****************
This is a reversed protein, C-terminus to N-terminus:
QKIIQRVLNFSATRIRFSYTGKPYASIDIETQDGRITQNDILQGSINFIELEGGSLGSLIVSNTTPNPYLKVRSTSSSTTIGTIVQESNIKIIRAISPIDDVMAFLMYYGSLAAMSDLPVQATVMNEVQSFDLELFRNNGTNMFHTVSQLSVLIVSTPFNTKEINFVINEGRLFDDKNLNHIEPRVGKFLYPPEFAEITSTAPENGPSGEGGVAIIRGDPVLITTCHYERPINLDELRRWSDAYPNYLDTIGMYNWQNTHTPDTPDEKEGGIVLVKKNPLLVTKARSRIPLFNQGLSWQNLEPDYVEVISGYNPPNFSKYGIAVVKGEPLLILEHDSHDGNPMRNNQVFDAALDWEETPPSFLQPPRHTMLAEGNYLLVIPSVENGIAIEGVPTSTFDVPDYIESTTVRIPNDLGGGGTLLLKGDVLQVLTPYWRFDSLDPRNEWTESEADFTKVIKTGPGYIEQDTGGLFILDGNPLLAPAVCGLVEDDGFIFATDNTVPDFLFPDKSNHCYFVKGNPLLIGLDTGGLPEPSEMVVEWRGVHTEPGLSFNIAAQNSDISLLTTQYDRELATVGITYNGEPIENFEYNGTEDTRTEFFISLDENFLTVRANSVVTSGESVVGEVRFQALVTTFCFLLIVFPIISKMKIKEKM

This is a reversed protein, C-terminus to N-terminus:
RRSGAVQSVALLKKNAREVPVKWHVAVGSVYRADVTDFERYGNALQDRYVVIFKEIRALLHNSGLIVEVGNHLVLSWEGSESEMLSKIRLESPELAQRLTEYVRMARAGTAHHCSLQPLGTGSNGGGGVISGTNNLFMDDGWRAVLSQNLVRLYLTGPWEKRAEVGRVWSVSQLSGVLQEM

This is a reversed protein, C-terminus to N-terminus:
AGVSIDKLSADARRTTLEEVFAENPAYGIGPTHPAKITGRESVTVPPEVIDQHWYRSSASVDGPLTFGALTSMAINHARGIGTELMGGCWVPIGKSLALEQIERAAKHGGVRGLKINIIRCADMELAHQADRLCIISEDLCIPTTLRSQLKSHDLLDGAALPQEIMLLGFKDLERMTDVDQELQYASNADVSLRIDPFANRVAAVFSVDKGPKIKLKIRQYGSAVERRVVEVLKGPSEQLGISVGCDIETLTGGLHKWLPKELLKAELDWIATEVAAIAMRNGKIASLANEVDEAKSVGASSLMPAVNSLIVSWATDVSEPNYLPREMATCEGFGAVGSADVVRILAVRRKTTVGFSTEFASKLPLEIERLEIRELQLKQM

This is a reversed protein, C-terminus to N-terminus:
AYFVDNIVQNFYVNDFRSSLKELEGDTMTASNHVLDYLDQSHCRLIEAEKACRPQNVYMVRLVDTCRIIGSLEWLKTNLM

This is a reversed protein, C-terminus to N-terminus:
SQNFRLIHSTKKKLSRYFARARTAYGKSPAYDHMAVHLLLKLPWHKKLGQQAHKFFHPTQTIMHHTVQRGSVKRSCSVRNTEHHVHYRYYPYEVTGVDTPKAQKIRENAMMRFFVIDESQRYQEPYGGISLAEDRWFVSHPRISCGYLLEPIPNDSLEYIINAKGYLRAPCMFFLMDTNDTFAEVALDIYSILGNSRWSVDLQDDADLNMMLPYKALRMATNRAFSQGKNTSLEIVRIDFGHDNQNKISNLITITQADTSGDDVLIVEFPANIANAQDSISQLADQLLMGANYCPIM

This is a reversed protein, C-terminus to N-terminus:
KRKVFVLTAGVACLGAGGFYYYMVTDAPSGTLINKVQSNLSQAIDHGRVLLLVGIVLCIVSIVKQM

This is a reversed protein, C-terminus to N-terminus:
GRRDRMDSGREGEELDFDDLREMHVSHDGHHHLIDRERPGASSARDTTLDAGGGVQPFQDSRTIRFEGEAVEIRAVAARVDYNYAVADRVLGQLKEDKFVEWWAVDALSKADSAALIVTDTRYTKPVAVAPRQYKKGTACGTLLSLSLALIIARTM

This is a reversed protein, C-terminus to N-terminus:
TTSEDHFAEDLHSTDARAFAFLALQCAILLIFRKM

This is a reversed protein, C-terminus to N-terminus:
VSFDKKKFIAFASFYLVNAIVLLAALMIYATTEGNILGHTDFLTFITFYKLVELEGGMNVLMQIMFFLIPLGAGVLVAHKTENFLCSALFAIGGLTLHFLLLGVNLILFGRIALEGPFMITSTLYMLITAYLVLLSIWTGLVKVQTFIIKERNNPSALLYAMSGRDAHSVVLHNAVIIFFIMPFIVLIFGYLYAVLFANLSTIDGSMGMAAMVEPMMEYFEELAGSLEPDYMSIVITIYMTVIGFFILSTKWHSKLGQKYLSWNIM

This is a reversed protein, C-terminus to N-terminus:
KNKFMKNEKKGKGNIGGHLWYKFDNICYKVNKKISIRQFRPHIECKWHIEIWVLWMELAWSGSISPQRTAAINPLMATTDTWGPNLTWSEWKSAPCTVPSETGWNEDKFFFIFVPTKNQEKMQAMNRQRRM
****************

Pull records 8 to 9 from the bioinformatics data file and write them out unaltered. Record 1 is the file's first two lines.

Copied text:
This is a reversed protein, C-terminus to N-terminus:
TTSEDHFAEDLHSTDARAFAFLALQCAILLIFRKM

This is a reversed protein, C-terminus to N-terminus:
VSFDKKKFIAFASFYLVNAIVLLAALMIYATTEGNILGHTDFLTFITFYKLVELEGGMNVLMQIMFFLIPLGAGVLVAHKTENFLCSALFAIGGLTLHFLLLGVNLILFGRIALEGPFMITSTLYMLITAYLVLLSIWTGLVKVQTFIIKERNNPSALLYAMSGRDAHSVVLHNAVIIFFIMPFIVLIFGYLYAVLFANLSTIDGSMGMAAMVEPMMEYFEELAGSLEPDYMSIVITIYMTVIGFFILSTKWHSKLGQKYLSWNIM